BBC licence fee freeze will ‘affect’ output says Tim Davie
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The Culture Secretary said the next announcement about the BBC licence fee “will be the last” as the Government plans to abolish the licence fee by 2027. There are fears for the future of the broadcaster as the decision will inevitably mean big cuts.
And in his latest column in the Telegraph, Charles Moore claimed the BBC has made it easy for Ms Dorries to announce the freeze.
Titled, “The BBC has been acting like the Fox News of the Left”, Mr Moore wrote: “One may feel slightly cynical about Nadine Dorries’s timing of her announcement about the future of the BBC licence fee.
“The freeze for two years was already known. Her talk of a new funding model by 2028 is vaguer than her rhetoric implies.
“She is choosing this moment because of the BBC’s coverage of the revelations about Downing Street parties during Covid. This is more politics than policy.
“The problem is that the BBC has made it easy for her.
“I actually do believe that Tim Davie, the director-general, is serious about impartiality, but the corporation’s implementation of his Action Plan is slow in that special way that only great bureaucracies can manage.
“The story about Boris and parties is a classic case where the national broadcaster needs to show super-impartiality, but the coverage has showed no recognition whatever of what Mr Davie seeks.”
He went on to accuse the BBC of under-serving its audience with some of the biggest stories including the possibility of Russia invading Ukraine.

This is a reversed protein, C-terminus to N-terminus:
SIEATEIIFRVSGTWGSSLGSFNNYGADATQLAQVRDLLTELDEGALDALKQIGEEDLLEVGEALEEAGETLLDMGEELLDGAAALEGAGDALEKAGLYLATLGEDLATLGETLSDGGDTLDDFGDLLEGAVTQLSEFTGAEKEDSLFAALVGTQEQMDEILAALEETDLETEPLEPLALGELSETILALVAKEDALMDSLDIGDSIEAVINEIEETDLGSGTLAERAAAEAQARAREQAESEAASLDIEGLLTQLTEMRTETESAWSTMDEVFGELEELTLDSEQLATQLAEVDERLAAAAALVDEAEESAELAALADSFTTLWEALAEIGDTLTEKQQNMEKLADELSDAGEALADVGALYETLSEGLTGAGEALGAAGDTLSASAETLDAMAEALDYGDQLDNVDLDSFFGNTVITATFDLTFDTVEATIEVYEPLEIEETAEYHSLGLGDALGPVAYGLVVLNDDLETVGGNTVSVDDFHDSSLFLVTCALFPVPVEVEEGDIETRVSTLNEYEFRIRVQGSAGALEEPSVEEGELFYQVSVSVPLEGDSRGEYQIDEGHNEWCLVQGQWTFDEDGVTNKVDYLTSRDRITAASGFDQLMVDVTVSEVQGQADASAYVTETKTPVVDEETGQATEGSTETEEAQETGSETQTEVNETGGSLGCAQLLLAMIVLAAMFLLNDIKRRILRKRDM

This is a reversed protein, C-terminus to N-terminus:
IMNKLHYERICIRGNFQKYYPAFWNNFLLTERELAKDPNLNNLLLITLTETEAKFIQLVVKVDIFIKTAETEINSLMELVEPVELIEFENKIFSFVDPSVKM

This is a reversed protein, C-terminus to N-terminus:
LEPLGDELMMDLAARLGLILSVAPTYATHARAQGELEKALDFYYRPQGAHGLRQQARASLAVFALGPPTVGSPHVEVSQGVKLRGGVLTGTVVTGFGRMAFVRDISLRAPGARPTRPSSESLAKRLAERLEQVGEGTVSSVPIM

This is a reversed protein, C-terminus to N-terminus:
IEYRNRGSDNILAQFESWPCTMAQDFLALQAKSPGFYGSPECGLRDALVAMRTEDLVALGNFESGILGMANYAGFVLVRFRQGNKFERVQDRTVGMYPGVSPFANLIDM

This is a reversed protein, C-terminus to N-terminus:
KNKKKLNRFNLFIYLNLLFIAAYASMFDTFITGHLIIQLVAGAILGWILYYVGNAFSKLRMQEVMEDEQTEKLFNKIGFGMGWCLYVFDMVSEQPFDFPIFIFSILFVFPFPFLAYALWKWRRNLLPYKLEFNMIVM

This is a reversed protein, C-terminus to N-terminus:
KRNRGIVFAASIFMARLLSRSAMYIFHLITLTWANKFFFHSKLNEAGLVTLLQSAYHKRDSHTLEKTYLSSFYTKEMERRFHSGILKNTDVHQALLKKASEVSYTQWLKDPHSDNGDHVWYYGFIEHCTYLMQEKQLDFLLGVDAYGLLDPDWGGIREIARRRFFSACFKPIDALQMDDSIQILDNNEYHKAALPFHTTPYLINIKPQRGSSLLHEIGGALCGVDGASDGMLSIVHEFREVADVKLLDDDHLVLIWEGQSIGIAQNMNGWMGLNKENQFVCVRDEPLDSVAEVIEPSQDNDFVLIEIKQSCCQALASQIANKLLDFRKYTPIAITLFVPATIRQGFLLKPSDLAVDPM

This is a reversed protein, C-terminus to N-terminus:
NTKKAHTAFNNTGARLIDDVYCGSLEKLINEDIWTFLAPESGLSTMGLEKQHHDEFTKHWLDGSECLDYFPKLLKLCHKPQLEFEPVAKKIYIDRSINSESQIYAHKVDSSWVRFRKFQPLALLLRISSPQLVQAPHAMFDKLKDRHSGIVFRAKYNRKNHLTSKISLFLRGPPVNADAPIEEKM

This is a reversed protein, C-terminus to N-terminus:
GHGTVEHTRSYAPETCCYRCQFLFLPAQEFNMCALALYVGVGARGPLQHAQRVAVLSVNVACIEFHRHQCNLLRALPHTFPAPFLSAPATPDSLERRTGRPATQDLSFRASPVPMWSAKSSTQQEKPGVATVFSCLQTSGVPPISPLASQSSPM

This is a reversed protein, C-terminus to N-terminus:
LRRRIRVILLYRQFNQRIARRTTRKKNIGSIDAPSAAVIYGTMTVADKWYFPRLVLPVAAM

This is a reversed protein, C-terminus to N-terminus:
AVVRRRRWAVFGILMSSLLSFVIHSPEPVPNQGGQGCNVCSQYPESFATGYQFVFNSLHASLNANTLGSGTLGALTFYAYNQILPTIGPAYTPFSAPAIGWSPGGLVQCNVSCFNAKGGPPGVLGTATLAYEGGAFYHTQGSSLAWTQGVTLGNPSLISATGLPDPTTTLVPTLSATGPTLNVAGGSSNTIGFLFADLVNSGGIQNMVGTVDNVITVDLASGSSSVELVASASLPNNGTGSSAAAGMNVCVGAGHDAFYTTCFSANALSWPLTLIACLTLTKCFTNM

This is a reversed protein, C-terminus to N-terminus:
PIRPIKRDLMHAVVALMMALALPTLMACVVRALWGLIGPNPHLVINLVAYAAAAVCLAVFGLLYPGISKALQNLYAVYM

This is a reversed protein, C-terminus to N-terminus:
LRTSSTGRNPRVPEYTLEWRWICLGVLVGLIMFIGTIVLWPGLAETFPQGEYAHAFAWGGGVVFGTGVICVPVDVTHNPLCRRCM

Mr Moore claimed the BBC “virtually forgot” about this story as well as “downplaying” the news a Chinese agent donated nearly half a million pounds to Labour MP Barry Gardiner.
In her announcement, Ms Dorries said: “This licence fee announcement will be the last.
“The days of the elderly being threatened with prison sentences and bailiffs knocking on doors are over.
“Time now to discuss and debate new ways of funding, supporting and selling great British content.”
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The decision has proved divisive, with some defending the BBC for having an important role in British society.
However, others have criticised the BBC for wastefulness and accused it of having an establishment bias.
Ms Dorries also cast major doubts over the future of the BBC while talking at a Conservative Party conference fringe meeting in October.
The Culture Secretary actually suggested the BBC may not even exist in 10 years.
Asked whether the licence fee would still be compulsory in 10 or 20 years, she said: “Will the BBC still be here in 10 years? I don’t know … It is a very competitive environment at the moment.”
She highlighted a whole series of issues she had with the broadcaster – including a lack of working-class diversity and perceived political bias.
She added: “We’re having a discussion about how the BBC can become more representative of the people who pay the licence fee … not just people whose mum and dad worked there.
“It’s about recognising that access and lack of impartiality are part of your problem.”
She claimed that “group-think” at the corporation had excluded people from working-class backgrounds.
Ms Dorries continued: “Northwest, Northeast, Yorkshire – if you have got a regional accent in the BBC it doesn’t go down particularly well.
“They talk about lots to do with diversity but they don’t talk about kids from working-class backgrounds and that’s got to change.”
Express.co.uk has approached BBC for a comment.
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